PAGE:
Codomain of a function


Since you may be dealing with functions and relations unto their depths, knowing better about domain and range sets would be considerable.

Codomain of a function

The codomain of a function is known to be its set of possible outputs. In other words, codomain is a set of elements that may possibly and logically be produced by the function and the inputs that may be entered.

For instance, consider the use of function notation f: R→R, It would certainly mean that f is a function from real number to real number. In other words, it could be said that the codomain of f is a set of real numbers R (also the set of its possible inputs or domains is also supposed to be a set of real numbers RR).

Now, just because an object exists as the codomain of a function, it does not imply that it would come out as an outcome for the inputs entered for the function. Consider an example,

Suppose that we have defined a function f: R→R, $f(x)=x^{2}$. Here, since f(x) would always be non-negative, the number -3 despite being a codomain of the function cannot come out as an outcome since there are no inputs that could actually result in a negative outcome. The set of all outputs that would be received from putting in all inputs into the function is called range. While range is a set of non-negative real numbers, codomain is a set of all considerable real numbers.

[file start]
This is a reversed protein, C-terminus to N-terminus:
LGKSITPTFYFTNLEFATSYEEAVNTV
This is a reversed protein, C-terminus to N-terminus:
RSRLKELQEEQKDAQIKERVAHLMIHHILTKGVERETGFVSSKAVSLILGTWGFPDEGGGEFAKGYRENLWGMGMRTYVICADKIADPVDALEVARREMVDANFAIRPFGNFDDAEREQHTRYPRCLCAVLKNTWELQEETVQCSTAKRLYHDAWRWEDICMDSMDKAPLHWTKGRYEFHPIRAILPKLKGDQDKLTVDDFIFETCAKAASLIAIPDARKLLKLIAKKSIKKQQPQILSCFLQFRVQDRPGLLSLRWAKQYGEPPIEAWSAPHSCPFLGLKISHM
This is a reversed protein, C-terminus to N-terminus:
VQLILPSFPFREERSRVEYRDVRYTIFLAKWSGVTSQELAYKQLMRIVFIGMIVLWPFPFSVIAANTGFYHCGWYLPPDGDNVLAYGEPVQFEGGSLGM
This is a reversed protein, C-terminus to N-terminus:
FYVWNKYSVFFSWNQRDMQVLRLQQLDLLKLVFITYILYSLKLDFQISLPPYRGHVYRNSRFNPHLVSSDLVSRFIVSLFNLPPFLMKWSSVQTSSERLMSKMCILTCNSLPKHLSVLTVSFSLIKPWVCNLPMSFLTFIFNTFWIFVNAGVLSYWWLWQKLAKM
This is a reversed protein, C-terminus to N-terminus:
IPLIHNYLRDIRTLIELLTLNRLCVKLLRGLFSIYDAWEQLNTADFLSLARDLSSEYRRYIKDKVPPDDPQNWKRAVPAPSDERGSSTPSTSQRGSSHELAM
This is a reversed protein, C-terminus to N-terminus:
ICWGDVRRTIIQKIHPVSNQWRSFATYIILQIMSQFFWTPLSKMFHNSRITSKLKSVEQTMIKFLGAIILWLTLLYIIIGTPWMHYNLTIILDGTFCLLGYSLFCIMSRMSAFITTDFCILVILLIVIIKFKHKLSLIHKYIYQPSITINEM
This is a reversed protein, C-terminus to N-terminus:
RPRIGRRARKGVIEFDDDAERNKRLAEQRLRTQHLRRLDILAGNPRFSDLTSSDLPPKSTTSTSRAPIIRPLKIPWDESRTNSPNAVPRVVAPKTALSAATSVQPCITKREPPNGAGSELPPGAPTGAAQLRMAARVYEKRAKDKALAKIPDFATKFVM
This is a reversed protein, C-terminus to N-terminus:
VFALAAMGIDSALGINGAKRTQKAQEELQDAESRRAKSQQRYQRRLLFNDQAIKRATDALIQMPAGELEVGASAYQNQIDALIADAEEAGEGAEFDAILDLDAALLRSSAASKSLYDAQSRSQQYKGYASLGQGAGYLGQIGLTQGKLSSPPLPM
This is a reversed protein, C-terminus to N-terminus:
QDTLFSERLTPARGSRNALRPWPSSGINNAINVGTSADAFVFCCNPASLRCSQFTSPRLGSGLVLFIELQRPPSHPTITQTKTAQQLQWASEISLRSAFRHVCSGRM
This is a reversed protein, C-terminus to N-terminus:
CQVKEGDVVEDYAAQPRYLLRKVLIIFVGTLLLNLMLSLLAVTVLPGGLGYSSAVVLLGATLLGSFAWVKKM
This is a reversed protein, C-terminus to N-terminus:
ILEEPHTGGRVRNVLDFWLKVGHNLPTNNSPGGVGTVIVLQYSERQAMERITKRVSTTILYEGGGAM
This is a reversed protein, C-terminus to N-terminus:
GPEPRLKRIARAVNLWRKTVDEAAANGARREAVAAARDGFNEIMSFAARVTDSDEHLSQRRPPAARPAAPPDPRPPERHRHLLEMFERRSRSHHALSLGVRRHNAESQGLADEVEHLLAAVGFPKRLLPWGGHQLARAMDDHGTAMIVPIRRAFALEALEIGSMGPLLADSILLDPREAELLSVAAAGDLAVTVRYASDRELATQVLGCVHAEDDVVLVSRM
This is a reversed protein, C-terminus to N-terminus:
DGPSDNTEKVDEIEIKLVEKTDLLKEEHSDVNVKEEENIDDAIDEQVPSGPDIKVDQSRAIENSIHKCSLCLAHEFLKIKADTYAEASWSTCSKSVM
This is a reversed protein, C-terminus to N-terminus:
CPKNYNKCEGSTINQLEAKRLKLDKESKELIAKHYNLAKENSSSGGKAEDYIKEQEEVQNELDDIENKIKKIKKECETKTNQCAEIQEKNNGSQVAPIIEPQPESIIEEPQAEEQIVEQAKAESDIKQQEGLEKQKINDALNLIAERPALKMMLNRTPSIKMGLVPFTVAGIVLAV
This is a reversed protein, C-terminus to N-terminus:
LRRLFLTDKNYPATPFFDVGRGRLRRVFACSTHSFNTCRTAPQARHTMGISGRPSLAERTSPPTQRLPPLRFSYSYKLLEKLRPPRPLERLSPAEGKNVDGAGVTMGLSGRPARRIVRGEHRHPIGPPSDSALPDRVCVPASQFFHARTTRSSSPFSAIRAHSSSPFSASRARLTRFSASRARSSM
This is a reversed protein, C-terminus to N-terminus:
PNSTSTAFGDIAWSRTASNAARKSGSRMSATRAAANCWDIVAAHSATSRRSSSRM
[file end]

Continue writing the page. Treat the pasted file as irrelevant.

It may now be clear to you that a “codomain of a relation or a function is a set of values which include the range as explained earlier and can include additional values apart from the ones in the range.

Codomains are of importance in the following cases:

  • When you are required to restrict the outputs of a considered function. For instance, by specifying a codomain as a “set of positive real numbers”, you may be instructing the ones who’re ignoring any negative values while using the function.
  • It might be difficult to specify the range exactly. However, a larger set of numbers that includes a few that could possibly be the part of the range can surely be specified. For instance, a codomain could define a set of entirely positive real numbers even though; a function does not generate all positive real numbers.

Since the range is quite difficult to be specified, thinking about the codomain could help in attaining the range.


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